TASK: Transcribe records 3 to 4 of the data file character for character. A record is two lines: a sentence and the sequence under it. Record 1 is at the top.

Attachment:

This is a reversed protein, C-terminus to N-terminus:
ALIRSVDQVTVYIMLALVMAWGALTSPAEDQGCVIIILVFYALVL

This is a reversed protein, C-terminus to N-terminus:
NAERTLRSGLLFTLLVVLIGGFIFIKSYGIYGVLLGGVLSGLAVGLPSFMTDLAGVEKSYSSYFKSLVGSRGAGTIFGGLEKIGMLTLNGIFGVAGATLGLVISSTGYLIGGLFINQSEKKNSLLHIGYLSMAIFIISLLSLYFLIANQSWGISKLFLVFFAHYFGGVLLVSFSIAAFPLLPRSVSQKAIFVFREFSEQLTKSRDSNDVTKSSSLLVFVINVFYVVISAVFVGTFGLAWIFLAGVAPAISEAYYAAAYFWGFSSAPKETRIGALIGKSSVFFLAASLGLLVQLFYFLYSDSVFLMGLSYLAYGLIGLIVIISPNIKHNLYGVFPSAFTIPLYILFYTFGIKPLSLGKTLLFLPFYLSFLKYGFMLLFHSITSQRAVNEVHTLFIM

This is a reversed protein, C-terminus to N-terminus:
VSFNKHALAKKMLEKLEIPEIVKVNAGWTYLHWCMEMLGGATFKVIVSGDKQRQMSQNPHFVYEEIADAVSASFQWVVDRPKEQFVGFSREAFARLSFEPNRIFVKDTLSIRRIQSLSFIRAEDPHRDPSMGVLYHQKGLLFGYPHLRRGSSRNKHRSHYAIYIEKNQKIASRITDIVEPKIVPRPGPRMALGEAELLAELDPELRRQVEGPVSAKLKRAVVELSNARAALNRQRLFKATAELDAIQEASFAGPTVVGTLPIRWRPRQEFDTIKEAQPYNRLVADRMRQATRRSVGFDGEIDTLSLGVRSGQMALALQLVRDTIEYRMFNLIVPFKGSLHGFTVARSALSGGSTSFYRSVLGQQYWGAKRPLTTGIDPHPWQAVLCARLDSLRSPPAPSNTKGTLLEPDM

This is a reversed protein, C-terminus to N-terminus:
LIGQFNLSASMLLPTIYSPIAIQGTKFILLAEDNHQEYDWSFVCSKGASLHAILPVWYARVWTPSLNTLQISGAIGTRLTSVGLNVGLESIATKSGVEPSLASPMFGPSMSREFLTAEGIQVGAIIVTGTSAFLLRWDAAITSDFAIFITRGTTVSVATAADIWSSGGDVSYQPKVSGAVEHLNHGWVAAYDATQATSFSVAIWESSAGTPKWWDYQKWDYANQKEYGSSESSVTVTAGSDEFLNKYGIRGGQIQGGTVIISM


This is a reversed protein, C-terminus to N-terminus:
VSFNKHALAKKMLEKLEIPEIVKVNAGWTYLHWCMEMLGGATFKVIVSGDKQRQMSQNPHFVYEEIADAVSASFQWVVDRPKEQFVGFSREAFARLSFEPNRIFVKDTLSIRRIQSLSFIRAEDPHRDPSMGVLYHQKGLLFGYPHLRRGSSRNKHRSHYAIYIEKNQKIASRITDIVEPKIVPRPGPRMALGEAELLAELDPELRRQVEGPVSAKLKRAVVELSNARAALNRQRLFKATAELDAIQEASFAGPTVVGTLPIRWRPRQEFDTIKEAQPYNRLVADRMRQATRRSVGFDGEIDTLSLGVRSGQMALALQLVRDTIEYRMFNLIVPFKGSLHGFTVARSALSGGSTSFYRSVLGQQYWGAKRPLTTGIDPHPWQAVLCARLDSLRSPPAPSNTKGTLLEPDM

This is a reversed protein, C-terminus to N-terminus:
LIGQFNLSASMLLPTIYSPIAIQGTKFILLAEDNHQEYDWSFVCSKGASLHAILPVWYARVWTPSLNTLQISGAIGTRLTSVGLNVGLESIATKSGVEPSLASPMFGPSMSREFLTAEGIQVGAIIVTGTSAFLLRWDAAITSDFAIFITRGTTVSVATAADIWSSGGDVSYQPKVSGAVEHLNHGWVAAYDATQATSFSVAIWESSAGTPKWWDYQKWDYANQKEYGSSESSVTVTAGSDEFLNKYGIRGGQIQGGTVIISM